Since the collapse of the Soviet Union, Central Asian states have developed liberal-constitutional formal institutions. However, at the same time, political phenomena in Central Asia are shaped by informal political behaviour and relations. This relationship is now a critical issue affecting democratization and regime consolidation processes in former Soviet Central Asia, and this book provides an account of the interactive and dynamic relationship between informal and formal politics through the case of party-system formation in Kazakhstan.
Based on extensive interviews with political actors and a wide range of historical and contemporary documentary sources, the book utilises and develops neopatrimonialism as an analytical concept for studying post-Soviet authoritarian consolidation and failed democratisation. It illustrates how personalism of political office, patronage and patron-client networks and factional elite conflict have influenced and shaped the institutional constraints affecting party development, the type of emerging parties and parties’ relationship with society. The case of Kazakhstan, however, also demonstrates how in the former Soviet space political parties emerge as central to the legitimization of informal political behavior, the structuring of factional competition and the consolidation of authoritarianism. The book represents an important contribution to the study of Central Asian Politics.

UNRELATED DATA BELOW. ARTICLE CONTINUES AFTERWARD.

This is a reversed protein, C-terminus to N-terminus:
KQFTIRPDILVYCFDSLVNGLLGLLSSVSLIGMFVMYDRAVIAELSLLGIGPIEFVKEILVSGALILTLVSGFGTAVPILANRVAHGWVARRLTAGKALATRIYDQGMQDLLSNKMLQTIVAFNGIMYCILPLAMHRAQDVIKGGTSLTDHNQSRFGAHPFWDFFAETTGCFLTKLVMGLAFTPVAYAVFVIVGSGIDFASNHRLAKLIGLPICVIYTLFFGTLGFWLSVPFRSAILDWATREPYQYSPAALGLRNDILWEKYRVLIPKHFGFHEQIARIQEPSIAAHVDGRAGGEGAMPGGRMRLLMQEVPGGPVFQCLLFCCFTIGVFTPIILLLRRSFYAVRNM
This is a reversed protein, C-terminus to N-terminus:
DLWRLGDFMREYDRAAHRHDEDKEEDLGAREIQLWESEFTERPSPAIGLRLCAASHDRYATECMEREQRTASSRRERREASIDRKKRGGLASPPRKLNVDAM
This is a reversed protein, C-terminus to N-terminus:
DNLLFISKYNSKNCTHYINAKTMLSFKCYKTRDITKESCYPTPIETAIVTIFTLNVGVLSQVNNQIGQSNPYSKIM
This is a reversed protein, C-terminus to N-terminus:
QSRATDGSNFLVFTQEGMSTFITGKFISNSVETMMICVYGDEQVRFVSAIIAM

Table of Contents
1. Introduction: In-between the Informal and Formal - Introducing Party Development in Kazakhstan and Central Asia 2. Neopatrimonialism and Party Development: A Framework for Analysis 3. Uncertain Transition: The Development of Neopatrimonialism in Kazakhstan 4. The Institutional Constraints on Political Parties: Presidency, Elections and the Law on Political Parties 5. What Type of Parties? Membership, Organisation, Ideology and Behavioural Norms 6. Passiveness and Disconnection: Parties and Society in Kazakhstan 7. Conclusion: Patrimonial Politics and Party Development Beyond Kazakhstan
Rico Isaacs is a Lecturer in International Studies at Oxford Brookes University, UK. His research interests include the relationship between formal and informal politics, institutional development and authoritarianism and democracy in the former Soviet Union.
In his text, Rico Isaacs explains how Kazakh society has avoided fragmentation along party lines by showing that Kazakh political parties do not operate on ethnic, religious, or racial grounds, while, in contrast, the experience in Kyrgyzstan exposes how the "ethnic card" can easily be played in Central Asia. Isaacs offers an innovative analysis of post-Soviet Central Asian politics. The book is based on a PhD thesis rich in theoretical interpretation, in-depth fieldwork, and historical analysis as the author takes into account the spectrum of external global and regional influences on party politics in Kazakhstan.
Farkhad Alimukhamedov PhD
Turgut Özal University, Ankara